Diagnosis of Anthrax
The most critical aspect in making a diagnosis of anthrax is a high index of suspicion associated with a compatible history of exposure. Cutaneous anthrax should be considered following the development of a painless pruritic papule, vesicle, or ulcer—often with surrounding edema (swelling)—that develops into a black eschar. With extensive or massive edema, such a lesion is almost pathognomonic. Gram’s stain or culture of the lesion will usually confirm the diagnosis. The differential diagnosis should include tularemia, staphylococcal or streptococcal disease, and orf (a viral disease of sheep and goats, transmissible to humans).
The diagnosis of inhalational anthrax is extraordinarily difficult, but the disease should be suspected with a history of exposure to a B anthracis–containing aerosol. The early symptoms are entirely nonspecific. However, (1) the development of respiratory distress in association with radiographic evidence of a widened mediastinum due to hemorrhagic mediastinitis, and (2) the presence of hemorrhagic pleural effusion or hemorrhagic meningitis should suggest the Diagnosis. Sputum examination is not helpful in making the diagnosis, since pneumonia is not usually a feature of inhalational anthrax.
Gastrointestinal anthrax is exceedingly difficult to diagnose because of the rarity of the disease and its nonspecific symptoms. Only with a history of ingesting contaminated meat in the setting of an outbreak is Diagnosis usually considered. Microbiologic cultures are not helpful in confirming the diagnosis. The diagnosis of oropharyngeal anthrax can be made from the clinical and physical findings in a patient with the appropriate epidemiological history.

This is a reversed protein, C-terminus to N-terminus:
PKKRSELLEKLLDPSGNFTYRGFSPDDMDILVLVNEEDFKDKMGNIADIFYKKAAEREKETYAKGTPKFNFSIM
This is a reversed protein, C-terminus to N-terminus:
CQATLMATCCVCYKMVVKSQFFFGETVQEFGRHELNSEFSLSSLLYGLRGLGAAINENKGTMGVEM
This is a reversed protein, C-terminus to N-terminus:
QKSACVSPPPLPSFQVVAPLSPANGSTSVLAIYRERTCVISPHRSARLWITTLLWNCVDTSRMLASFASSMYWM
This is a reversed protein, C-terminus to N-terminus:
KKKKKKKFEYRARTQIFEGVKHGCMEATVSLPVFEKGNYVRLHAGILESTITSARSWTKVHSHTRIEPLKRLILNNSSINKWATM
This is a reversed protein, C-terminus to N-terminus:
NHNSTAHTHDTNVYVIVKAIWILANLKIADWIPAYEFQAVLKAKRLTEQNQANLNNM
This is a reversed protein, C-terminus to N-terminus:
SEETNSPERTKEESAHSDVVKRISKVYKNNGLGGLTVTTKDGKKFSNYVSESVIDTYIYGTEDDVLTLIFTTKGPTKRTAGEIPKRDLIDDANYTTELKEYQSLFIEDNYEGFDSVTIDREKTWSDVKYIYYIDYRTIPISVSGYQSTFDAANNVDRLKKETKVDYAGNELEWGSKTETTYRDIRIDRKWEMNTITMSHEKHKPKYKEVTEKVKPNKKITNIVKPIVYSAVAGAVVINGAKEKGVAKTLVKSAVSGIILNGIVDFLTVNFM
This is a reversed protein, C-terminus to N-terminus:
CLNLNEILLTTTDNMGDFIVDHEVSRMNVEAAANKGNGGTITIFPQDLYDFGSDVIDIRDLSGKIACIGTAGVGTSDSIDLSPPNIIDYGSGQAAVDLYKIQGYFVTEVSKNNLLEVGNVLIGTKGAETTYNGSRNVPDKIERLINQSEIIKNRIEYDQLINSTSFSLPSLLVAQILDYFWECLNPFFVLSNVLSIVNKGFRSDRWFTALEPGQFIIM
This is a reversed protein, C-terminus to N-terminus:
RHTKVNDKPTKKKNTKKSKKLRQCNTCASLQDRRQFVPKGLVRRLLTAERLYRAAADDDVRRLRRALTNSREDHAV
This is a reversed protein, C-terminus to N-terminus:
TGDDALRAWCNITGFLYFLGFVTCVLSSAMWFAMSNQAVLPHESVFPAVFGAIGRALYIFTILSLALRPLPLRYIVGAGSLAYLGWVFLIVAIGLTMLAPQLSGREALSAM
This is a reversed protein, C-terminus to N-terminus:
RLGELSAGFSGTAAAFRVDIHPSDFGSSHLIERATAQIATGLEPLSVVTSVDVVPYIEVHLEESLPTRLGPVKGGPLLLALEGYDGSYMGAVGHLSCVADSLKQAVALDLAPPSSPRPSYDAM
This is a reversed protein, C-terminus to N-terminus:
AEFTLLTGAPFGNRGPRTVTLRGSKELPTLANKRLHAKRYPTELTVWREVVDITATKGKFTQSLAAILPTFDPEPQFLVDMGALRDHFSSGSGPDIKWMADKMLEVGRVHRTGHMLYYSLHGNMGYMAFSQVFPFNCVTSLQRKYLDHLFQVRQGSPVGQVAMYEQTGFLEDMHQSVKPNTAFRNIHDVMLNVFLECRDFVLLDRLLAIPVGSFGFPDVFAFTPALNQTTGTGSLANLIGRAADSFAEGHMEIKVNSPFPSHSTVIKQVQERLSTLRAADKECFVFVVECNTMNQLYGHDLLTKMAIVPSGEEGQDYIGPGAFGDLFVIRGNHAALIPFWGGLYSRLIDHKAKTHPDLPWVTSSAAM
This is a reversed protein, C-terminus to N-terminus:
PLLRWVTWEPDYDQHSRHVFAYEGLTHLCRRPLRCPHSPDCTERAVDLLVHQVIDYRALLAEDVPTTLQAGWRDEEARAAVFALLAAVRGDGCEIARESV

Meningitis due to anthrax is clinically indistinguishable from meningitis due to other causes. An important distinguishing feature is that the cerebral spinal fluid is hemorrhagic in as many as 50% of cases. The diagnosis can be confirmed by identifying the organism in cerebral spinal fluid by microscopy, culture, or both.
Serology is generally only of use in making a retrospective diagnosis. Antibody to protective antigen or the capsule develops in 68% to 93% 1, 2, 3, 4 of reported cases of cutaneous anthrax and 67% to 94% 5, 6 of reported cases of oropharyngeal anthrax. A positive skin test to anthrax (an undefined antigen derived from acid hydrolysis of the bacillus that was developed and evaluated in the former Soviet Union) has also been reported 7 to be of value in the retrospective diagnosis of anthrax. Western countries have limited experience with this test 8.
1. Turnbull PCB, Leppla SH, Broster MG, Quinn CP, Melling J. Antibodies to anthrax toxin in humans and guinea pigs and their relevance to protective immunity. Med Microbiol Immunol. 1988;177:293–303.
2. Buchanan TM, Feeley JC, Hayes PS, Brachman PS. Anthrax indirect microhemagglutination test. J Immunol. 1971;107:1631–1636.
3. Sirisanthana T, Nelson KE, Ezzell J, Abshire TG. Serological studies of patients with cutaneous and oral-oropharyngeal anthrax from northern Thailand. Am J Trop Med Hyg. 1988;9:575–581.
4. Harrison LH, Ezzell JW, Abshire TG, Kidd S, Kaufmann AF. Evaluation of serologic tests for Diagnosis of anthrax after an outbreak of cutaneous anthrax in Paraguay. J Infect Dis. 1989;160:706–710.
5. Sirisanthana T, Nelson KE, Ezzell J, Abshire TG. Serological studies of patients with cutaneous and oral-oropharyngeal anthrax from northern Thailand. Am J Trop Med Hyg. 1988;9:575–581.
6. Harrison LH, Ezzell JW, Abshire TG, Kidd S, Kaufmann AF. Evaluation of serologic tests for Diagnosis of anthrax after an outbreak of cutaneous anthrax in Paraguay. J Infect Dis. 1989;160:706–710.
7. Shlyakhov EN, Rubinstein E. Human live anthrax vaccine in the former USSR. Vaccine. 1994;12:727–730.
8. Pfisterer RM. Retrospective verification of the Diagnosis of anthrax by means of the intracutaneous skin test with the Russian allergen “anthraxin” in a recent epidemic in Switzerland. Salisbury Med Bull Suppl. 1990;68:80.
(This material has been derived from the Virtual Naval Hospital web site ww.vnh.org)